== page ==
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NR 601 FINAL EXAM latest – Chamberlain college of nursing | NR601 FINAL EXAM latest A grade.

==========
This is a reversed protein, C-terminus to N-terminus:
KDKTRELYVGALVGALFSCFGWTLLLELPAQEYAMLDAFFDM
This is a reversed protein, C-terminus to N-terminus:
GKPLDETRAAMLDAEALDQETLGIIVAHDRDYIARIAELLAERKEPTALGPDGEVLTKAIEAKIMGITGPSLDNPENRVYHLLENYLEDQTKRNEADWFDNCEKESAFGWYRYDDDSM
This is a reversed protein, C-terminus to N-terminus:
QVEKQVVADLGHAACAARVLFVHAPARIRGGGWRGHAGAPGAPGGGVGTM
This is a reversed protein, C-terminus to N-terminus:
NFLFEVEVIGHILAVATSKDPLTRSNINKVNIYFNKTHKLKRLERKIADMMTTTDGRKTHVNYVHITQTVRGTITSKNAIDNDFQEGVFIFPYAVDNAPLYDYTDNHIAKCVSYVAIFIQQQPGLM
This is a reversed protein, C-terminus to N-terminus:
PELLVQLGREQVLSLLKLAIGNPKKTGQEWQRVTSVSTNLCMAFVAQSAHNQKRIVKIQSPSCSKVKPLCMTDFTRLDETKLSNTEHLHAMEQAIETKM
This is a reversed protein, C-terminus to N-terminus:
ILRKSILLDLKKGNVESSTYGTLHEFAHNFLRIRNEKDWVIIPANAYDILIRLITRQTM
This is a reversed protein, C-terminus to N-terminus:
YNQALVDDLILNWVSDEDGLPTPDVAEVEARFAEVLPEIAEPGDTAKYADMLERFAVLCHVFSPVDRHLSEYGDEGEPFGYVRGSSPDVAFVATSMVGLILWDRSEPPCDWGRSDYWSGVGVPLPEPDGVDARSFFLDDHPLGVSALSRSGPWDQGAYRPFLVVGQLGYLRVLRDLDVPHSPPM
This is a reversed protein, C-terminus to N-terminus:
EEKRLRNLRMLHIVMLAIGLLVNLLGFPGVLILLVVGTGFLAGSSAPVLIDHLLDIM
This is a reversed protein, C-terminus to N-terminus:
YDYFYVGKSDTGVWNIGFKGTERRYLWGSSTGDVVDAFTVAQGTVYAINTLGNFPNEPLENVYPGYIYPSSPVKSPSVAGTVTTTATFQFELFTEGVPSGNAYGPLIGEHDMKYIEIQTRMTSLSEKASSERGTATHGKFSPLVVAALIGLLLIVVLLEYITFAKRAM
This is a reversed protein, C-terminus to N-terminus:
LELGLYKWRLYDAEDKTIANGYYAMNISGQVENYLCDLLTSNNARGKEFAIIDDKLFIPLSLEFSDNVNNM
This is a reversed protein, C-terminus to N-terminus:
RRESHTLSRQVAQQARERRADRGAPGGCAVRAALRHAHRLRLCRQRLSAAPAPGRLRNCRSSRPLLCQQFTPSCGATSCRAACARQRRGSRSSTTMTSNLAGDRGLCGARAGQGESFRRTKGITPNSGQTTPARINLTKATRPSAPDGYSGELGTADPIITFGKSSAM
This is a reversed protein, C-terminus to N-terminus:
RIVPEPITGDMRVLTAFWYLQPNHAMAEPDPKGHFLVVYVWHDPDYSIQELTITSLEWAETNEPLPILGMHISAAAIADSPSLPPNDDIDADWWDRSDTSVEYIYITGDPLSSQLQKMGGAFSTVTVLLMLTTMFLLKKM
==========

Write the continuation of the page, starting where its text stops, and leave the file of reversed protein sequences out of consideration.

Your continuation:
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NR 601 FINAL EXAM latest – Chamberlain college of nursing How to conduct Mini-Cog- • The Mini-Cog has been demonstrated to have comparable psychometric properties to the MMSE • The primar... y advantage of the Mini-Cog is that it is shorter than the MMSE and measures executive function. • It is composed of a three-item recall and the Clock Drawing Test (CDT) and takes about 3 minutes to administer • The Mini-Cog is a short dementia assessment that combines three-word recall with clock-drawing capability. • Patients are given a total score reflecting accuracy in clock drawing and recollection of the given three words. • A score of 0 to 2 is a positive screen for dementia Causes of delirium in elderly- • Causes of delirium are numerous and in elderly hospitalized patients there are often multiple etiologies, including metabolic, infection, cardiac, neurological, pulmonary, sensory impairments, medications, and toxins. • Regardless of cause, a consistent finding is significant reduction in regional cerebral perfusion during periods of delirium in comparison with blood flow patterns after recovery. • A possible neurological common pathway may involve acetylcholine and dopamine, and the disruption in the sleep-wake cycle in delirium indicates melatonin as a possible factor. (Kennedy-Malone 59) Agnosia • Loss of ability to identify objects ADA criteria for diagnosing DM- • FPG ≥126 mg/dL (7.0 mmol/L). Fasting is defined as no caloric intake for at least 8 h.* • 2-h PG ≥200 mg/dL (11.1 mmol/L) during OGTT. The test should be performed as described by the WHO, using a glucose load containing the equivalent of 75-g anhydrous glucose dissolved in water.* • A1C ≥6.5% (48 mmol/mol). The test should be performed in a laboratory using a method that is NGSP certified and standardized to the DCCT assay.* • In a patient with classic symptoms of hyperglycemia or hyperglycemic crisis, a random plasma glucose ≥200 mg/dL (11.1 mmol/L). •   Urinary incontinence- • Involuntary loss of urine from the bladder ▪ So common in women many consider it normal ▪ Common in older men w/ enlarged prostate o Can affect quality of life o Significance-One of the most common complains w/ older adults, Distress & embarrassment, Cost burden to pt & society as a whole, Not life-threatening, may effect QOL, PCP essential to educating individuals o Epidemiology- Increased prevalence w/ age in men & women, Nursing home population – 40-70%, Often a factor in placement ▪ URGENCY UI is greater in men ▪ STRESS UI is greater in women o Terminology ▪ UI- Unintentional voiding, loss or leakage of urine ▪ Continuous incontinence-Continuous loss or leak of urine ▪ Increased daytime frequency-More frequent during day than considered normal ▪ Nocturia-Interruption of sleep one or more times due to the need to urinate – increases in frequency after age 50 ▪ Urgency-Sudden, compelling desire to pass urine that’s difficult to prevent ▪ Overactive bladder syndrome- Urgency, frequency, nocturia w/ or w/o incontinence o Risk Factors-Aging,Obesity,Smoking, Caffeine,Uncontrolled DM, Constipation,Use of diuretics o Risk Factors by gender-Women:Aging, obesity, smoking, caffeine intake, DM, pregnancy, multiparity, estrogen deficiency, hx of pelvic surgery, diuretics Men:Aging, obesity, smoking, caffeine, DM, prostate dx, hx of prostate surgery, hx of UTIs, diuretics o Physical changes w/ aging that contribute to UI ▪ Lower urinary tract-Detrusor muscle over activity,Decrease in detrusor contractility, Increase in post void residual,Decrease in urethral blood flow ▪ Women – decrease in urethral closure pressure,Low estrogen following menopause - leads to atrophy of ureteral mucosal epithelium & increase in urethral sensation ▪ Men can experience constriction of urethra due to BPH which may result in bladder outlet obstructing symptoms - Initial clinical workup for UI in Men o PMH, PE, UA, DRE: Eval of prostate,PSA w/ new onset in men - UI workup in women:Exclude underlying causes,PMH, PE, UA, Pelvic exam, vaginal exam, perineal, Identify estrogen status of pt, Pelvic prolapse, fistula, -Cough test, Integrity of pelvic musculature, leaking of urine ▪ Full bladder ▪ Standing position ▪ Asked to cough ▪ If urine leak is observed, stress incontinence is confirmed - Red flags in males o Higher level of suspicion for serious diseases, Refer to urology if Previous pelvic surgery, Pelvic radiation, Pelvic pain, Severe incontinence, Severe UTI symptoms, Recurrent urologic infection,Abnl Prostate exam,Elevated PSA o Be alert to these with NEW ONSET UI- Hematuria,Pelvic pain,Abdominal mass, Dysuria, Proteinuria, Glucosuria, CVA tenderness,Nodular prostate,Any new neuro symptoms - Goals of treatment: Reduce symptoms, Improve QOL, Increase social activity, Reduce leakage volumes, increase dryness, use less protection; Increase independence in incontinence management; Decrease caregiver burden - 1st line management guidelines o AHRQ guidelines for management of UI in women ▪ Behavioral therapy ▪ Lifestyle modification ▪ Try for 3 months before pharm management o Weight loss, Smoking cessation(Tobacco is a bladder irritant),Less coughing o Dietary changes-Alcohol, soda, coffee with or without caffeine, acidic foods and spicy foods o Maintain adequate fluid balance to reduce constipation, provide adequate flow to kidneys - Behavioral strategies:Bladder training, Bladder control strategies,Timed voiding,Kegels, Pelvic floor training - 2nd line management - Medication o Antimuscarinic medication: 1st line for women ▪ Block the parasympathetic muscarinic receptors - - - - - - - - - - - - - - - - - - - - - - - - -Arrhythmia evaluation SIG-E-CAPS- • S: sleep (insomnia or hypersomnia) • I: interests (diminished interest or pleasure); • G: guilt: (excessive or inappropriate guilt; feeling worthless); • E: energy (loss of or fatigue); • C: concentration (diminished concentration or indecisiveness); • A: appetite (decrease or increase; weight gain or weight loss); • P: psychomotor retardation/agitation (move slow, agitated, restless); • S: suicide (recurrent thoughts of death, ideation, or attempt) DEXA scan results findings- (Pg 499) • BMD measurement is expressed as the number of standard deviations from the mean for normal young adults of the same sex (T-score) and as the number of standard deviations from the mean for persons of the same sex and age (Z score). • The World Health Organization diagnostic criterion for osteoporosis is a T-score of less than -2.5. Osteopenia is defined as a T-score between -1.0 and -2.5. A Z score of less than -1.5 suggests a secondary cause of osteoporosis • Osteoporosis: -2.5 or lower • Osteopenia: -1 to -2.5 (lower than normal bone density w/o full osteoporosis) Anxiety treatment- • Treatment for anxiety should reduce symptoms and improve functioning. • Simply listening, being compassionate, and showing respect are important to improving outcomes. Treat comorbid depression and medical conditions that cause anxiety. • There are no large-scale studies of pharmacotherapy for late-life anxiety disorders to guide treatment decisions. • Start low and go slow with medication dosing to avoid risks from drug interactions, because older adults are more likely to take many medications and may have side effects from aging changes in absorption, metabolism, distribution, and excretion of medication. • Evaluate and manage side effects, because as many as 25% of patients stop taking medication in the first 6 months due to side effects. • First-line treatment is the selective serotonin reuptake inhibitors (SSRIs) o citalopram (Celexa), escitalopram (Lexapro), and sertraline (Zoloft). In older adults, they have the least risk of drug interactions, side effects, or worsening existing medical conditions. o Benzodiazepines, including lorazepam (Ativan), alprazolam (Xanax), and clonazepam (Klonopin), are effective according to research but are not the first choice due to the risk of falls and confusion. Research supports referral to psychotherapy for older adults, but this recommendation is limited to GAD and no other anxiety disorders (American Psychiatric Association, n.d.; Cassidy & Rector, 2008; Hollander & Simeon, 2008; Lenze et al., 2005; Lenze & Wetherell, 2009; Mohlman, 2005; National Institute of Mental Health, n.d.; Stanley et al., 2003; Wetherell, Lenze, & Stanley, 2005; Wetherell, Sorrell, Thorp, & Patterson, 2005). (Kennedy-Malone 553-554) [Show More]